Intelligent User Interfaces for Developing Regions:
Users, Problems and Technologies
Third IUI4DR Workshop in Conjunction with IUI 2013
Santa Monica, California, USA
19 March 2013
This workshop aims to look at interaction from the viewpoint of users in developing regions. We will identify interesting research challenges and usability obstacles experienced by this user population at the workshop. Related workshops were conducted in 2008 and 2011, and several interesting themes emerged, for example low-literacy and multimodal interfaces. In 2013, we will build on past workshops by focusing on different themes that affect the interactions of this target population. This will involve a deeper user-centered analysis of who the users are in developing regions, the main devices they use for interaction, their most common application content, and the computer input capabilities that best support their language and application needs. At IUI4DR 2013, we aim to focus on understanding the problem(s) faced by people in developing regions, and how those problems could be addressed by appropriate intelligent user interface technologies.
Users and their problems: We invite papers that provide insights on how users ICT in developing countries are different from users in the developed world. What specific issues need to be considered in terms of native language literacy, English language literacy, or knowing how to operate technology? “Low literacy” and “low purchasing power” are frequently attributed to users in developing regions. We intend to develop deeper insights into the variability among these users and identify the implications for user-centered design, methods, and appropriate evaluation techniques.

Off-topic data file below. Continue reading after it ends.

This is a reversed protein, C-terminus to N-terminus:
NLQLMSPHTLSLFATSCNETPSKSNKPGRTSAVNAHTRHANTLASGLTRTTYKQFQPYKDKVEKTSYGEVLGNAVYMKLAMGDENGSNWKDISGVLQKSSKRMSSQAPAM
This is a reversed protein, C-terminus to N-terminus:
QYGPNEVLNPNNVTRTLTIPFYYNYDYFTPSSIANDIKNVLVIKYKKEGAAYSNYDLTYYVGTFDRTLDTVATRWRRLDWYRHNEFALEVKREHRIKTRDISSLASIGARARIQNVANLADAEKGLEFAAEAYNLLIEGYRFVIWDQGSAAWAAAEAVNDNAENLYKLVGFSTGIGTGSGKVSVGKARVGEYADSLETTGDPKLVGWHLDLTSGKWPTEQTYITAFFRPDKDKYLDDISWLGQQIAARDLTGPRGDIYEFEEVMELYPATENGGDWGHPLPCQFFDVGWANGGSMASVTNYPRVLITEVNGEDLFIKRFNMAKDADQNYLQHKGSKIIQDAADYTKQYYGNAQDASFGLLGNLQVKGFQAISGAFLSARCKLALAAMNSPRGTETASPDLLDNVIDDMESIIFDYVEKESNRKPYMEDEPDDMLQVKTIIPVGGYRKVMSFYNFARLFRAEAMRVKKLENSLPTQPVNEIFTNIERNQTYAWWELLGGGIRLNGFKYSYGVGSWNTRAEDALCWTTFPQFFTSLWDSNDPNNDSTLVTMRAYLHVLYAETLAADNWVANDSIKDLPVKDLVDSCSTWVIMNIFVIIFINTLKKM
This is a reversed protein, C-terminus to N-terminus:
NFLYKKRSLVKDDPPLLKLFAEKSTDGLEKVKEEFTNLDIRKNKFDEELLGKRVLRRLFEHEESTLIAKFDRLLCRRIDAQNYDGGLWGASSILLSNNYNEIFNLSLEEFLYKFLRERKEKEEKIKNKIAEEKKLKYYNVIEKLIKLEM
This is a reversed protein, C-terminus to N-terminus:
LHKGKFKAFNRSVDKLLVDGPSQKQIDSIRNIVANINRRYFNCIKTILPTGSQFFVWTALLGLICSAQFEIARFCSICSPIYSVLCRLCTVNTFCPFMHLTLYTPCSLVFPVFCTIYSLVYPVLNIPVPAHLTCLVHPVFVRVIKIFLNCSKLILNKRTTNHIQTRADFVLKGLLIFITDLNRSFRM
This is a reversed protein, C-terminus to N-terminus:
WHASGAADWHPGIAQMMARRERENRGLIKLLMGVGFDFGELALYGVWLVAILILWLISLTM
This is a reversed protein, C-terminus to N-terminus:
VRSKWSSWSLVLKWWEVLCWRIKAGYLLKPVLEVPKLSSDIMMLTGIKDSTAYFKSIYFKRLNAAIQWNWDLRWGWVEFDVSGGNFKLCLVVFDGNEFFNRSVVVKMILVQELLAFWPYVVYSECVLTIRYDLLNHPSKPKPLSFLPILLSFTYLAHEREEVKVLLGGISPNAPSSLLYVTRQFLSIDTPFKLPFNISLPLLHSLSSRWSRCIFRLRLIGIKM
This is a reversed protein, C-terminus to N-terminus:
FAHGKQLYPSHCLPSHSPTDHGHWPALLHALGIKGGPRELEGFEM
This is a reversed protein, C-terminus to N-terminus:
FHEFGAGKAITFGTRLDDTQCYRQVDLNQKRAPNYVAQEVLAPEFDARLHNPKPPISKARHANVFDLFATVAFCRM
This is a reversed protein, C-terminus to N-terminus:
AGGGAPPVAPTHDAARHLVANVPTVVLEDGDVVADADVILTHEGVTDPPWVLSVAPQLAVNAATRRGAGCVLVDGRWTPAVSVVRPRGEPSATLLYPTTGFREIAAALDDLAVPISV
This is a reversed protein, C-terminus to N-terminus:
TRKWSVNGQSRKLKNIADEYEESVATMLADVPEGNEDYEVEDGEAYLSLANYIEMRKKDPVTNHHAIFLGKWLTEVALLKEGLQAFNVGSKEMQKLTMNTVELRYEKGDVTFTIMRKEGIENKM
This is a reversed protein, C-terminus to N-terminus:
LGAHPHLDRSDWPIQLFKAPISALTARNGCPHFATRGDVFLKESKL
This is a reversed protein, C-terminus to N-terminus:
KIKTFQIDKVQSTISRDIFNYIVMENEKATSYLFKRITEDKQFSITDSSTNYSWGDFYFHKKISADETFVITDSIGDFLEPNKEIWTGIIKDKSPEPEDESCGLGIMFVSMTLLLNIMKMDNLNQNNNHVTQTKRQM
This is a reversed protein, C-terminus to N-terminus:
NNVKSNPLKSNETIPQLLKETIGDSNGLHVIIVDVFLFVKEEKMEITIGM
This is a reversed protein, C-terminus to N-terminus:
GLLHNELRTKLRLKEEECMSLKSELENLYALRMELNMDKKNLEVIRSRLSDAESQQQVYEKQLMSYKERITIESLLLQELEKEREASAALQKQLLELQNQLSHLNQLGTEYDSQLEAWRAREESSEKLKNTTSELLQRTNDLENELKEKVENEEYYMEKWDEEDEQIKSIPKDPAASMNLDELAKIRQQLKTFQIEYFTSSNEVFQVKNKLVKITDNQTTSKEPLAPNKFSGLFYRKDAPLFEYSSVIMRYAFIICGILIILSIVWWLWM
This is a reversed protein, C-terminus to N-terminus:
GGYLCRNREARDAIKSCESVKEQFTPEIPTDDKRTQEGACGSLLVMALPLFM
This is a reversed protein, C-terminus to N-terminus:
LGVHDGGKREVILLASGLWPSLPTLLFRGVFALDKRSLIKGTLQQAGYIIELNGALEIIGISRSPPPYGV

Interfaces in developing regions: The developed world is moving from standard keyboard-based interfaces to incorporate new interaction styles such as touch-screen, gesture-based, augmented-reality, video/image-based, spoken language, tangible, and multimodal interfaces. At IUI4DR we would like researchers to share insights and debate what types of interface worked best in the developing world and why.
Input technologies: Most worldwide languages in developing regions are not Roman alphabetic ones, such as English, which are supported well with keyboard input and dominate the content represented on the Web. What obstacles exist to expressing other native languages when using existing computers, and why is the ability to express one’s native language a consequential issue?
Application content: While healthcare, agriculture, education, small business and finance are considered primary domains in most developing regions, we would also be interested in applications involving governance, disaster management, and other mobile domains.
Intelligence in interfaces: We would like to invite papers that could propose AI techniques such as recommender systems, conversational agents, intelligent assistants that have been used in the context of developing regions.
Program Committee (to be confirmed)
- Marshini Chetty (University of Maryland, College Park, USA)
- Jason Ellis (IBM Research, USA)
- Alejandro Jaimes (Yahoo! Research, Spain)
- Kasper Løvborg Jensen (Polytechnic of Namibia, Namibia)
- Keyur Sorathia (Indian Institute of Technology Guwahati, India)
- Bill Thies (Microsoft Research, India)